The Table Impacts
Let’s begin with an admission.
For me, this whole “life happens around the table” idea doesn’t make sense. It never has.
That phrase doesn’t bring me a sense of peace or nostalgia. The table doesn't bring back memories of illuminating conversation and beautifully arranged complex carbohydrates. Nor does it represent warm, familial gatherings or life lessons learned over the pouring of gravy. Maybe you feel the same?
Don’t get me wrong. I grew up in a beautiful home surrounded by a strong family with strong values. I am truly thankful for my upbringing. It was secure. There was joy and support, and many meals that left us in laughing fits.
But if I’m truly honest, when I think of “the table” my mind drifts to memories of shame, loneliness, and fabulous decor.
I come from a family of means and position. A family with a strong, ministerial platform. From the outside looking in, we were the perfect representation of all-American entrepreneurship. Happy, healthy, and hustling.
However, for me personally, that happy, healthy, and hustle came at a price.
In my family, feelings were a highly misunderstood battleground. I use the term “battleground” intentionally, as emotions in the home were something we always fought for, but rarely won. I have very specific memories of being dismissed from our table if there was a disagreement or disruption of some kind.
Now, I realize there were absolutely moments where a raised voice merited a dismissal, but it was deeper than that. This was not a safe home. Our table was not a safe place for discussion. It was a table that invited only those that stood for one ideology, one political party, one moral compass.
Because of this, I grew accustomed to a life of emotional silence and dishonesty. I was bound by an upbringing that only allowed optimism and devalued any negative feeling. If you’re sick, don’t say it out loud or you will “breathe life” into the disease. If you’re angry, don’t allow yourself to react or you will come across as uncontrolled or ungodly. If you’re broken-hearted, cry it out alone, don’t dare ask for comfort. Tears equate to weakness. Strength lies in the best face forward.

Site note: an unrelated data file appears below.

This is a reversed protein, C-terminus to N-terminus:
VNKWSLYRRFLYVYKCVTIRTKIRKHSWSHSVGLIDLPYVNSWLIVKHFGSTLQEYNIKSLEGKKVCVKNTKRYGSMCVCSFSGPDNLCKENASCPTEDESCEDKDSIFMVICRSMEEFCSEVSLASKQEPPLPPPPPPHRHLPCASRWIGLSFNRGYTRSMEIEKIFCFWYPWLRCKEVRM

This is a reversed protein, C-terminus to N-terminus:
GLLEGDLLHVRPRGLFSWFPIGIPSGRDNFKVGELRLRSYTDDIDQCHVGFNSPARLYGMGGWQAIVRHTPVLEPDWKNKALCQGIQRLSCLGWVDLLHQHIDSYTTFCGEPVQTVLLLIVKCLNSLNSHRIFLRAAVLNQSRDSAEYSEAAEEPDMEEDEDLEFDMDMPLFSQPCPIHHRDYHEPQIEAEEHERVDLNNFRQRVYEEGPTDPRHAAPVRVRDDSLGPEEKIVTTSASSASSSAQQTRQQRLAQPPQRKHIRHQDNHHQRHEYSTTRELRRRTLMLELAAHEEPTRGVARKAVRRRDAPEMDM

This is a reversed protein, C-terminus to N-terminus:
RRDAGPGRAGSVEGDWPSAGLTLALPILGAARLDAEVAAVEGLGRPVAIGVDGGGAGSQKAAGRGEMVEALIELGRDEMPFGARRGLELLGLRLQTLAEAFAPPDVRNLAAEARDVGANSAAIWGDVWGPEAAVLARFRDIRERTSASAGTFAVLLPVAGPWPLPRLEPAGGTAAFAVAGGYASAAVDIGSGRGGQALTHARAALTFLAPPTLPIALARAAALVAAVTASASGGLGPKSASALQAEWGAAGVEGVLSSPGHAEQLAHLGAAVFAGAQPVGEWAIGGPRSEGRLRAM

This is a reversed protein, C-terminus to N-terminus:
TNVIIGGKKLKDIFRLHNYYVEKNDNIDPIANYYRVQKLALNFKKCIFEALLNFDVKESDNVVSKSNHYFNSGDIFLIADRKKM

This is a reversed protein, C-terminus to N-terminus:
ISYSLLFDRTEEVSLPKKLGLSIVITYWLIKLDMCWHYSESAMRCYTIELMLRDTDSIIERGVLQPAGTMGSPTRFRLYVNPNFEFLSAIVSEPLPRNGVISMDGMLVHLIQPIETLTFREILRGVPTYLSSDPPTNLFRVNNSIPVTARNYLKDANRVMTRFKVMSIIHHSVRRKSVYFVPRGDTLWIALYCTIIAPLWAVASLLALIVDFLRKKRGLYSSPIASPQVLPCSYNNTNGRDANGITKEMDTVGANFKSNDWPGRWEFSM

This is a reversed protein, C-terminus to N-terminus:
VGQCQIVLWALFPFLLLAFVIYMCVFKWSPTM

If you make a mistake, cover it and cover it fast. You will lose your ministerial calling the minute someone discovers your imperfection. Yikes. This one has kept me spiritually debilitated for way longer than I’d like to admit.
My Mom is known country-wide for her decorating skills. Our house was always shockingly ornate around Christmas, and people would come from all over to see the 18+ trees and life-size carolers. I remember multiple holidays where the dining room decor was so extreme, the thought of eating at the table would offend. No one was to touch the tablescape or eat anywhere in its general vicinity. For us, the holidays never meant gathering around a table. It meant TV trays and separate rooms. Best face forward also came at a price.
This was my cage. When you get down the dark and dirty, all families have one. Some find their prison lies in an alcoholic father, others an unhealthy family member, a black sheep, an overbearing parent, a liberal sister, a conservative brother, the list goes on and on. For me, it was the lack of authenticity.